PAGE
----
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Match-fixing to be ruled out of bounds in SA

Match-fixing to be ruled out of bounds in SA

Match-fixing banned

Attorney General John Rau is today introducing legislation that will criminalise match-fixing in Australian sport with offenders facing up to ten years imprisonment.

"Professional sport has become a new market for organised crime in Australia and around the world," Mr Rau said.

"The risk of match-fixing is a serious issue, with international links identified in professional sport between organised criminal groups and match-fixing, illegal betting, money laudering, and corruption.

"Allegations of improper behaviour involve not only players but referees, coaches, officials, support staff and player agents.

"I have met with my fellow Attorneys-General on this matter on more than one occasion, and we support the development of a consistent, specific national approach to match-fixing offences.

"This legislation will have a clear impact on preventing and dealing with match-fixing.

"It will send a strong message to the public about its criminal aspects as well as clearly defining what constitutes a criminal offence."

Persons involved in match-fixing face up to ten years imprisonment for:
  •     engaging in conduct or facilitating conduct that corrupts the betting outcome that an event may face;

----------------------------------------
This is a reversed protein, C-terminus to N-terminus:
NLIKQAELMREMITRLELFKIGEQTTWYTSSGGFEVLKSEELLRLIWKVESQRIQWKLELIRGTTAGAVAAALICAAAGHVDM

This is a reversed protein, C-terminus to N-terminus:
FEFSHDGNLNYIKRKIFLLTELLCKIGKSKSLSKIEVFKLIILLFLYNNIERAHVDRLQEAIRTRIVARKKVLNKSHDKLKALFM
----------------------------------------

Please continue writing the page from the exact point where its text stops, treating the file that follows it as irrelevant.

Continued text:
•     encouraging another person to conceal from a relevant authority conduct or an agreement that corrupts a betting outcome of an event; and
  •     possessing information in connection with an event that is corrupt conduct information and places a bet or encourages another person to be on the event.
New laws to protect the integrity of Australian sport are part of the National Policy on Match Fixing in Sport signed by Australian Sports Ministers, and the national agreement of the Standing Council on Law and Justice supported by the nation's Attorney-General.

Existing legislative arrangements vary across states and territories. While these frameworks deal with match-fixing behaviours in most circumstances, a set of descriptions of behaviours to form the basis of nationally consistent legislation has been agreed upon by the Standing Council on Law and Justice.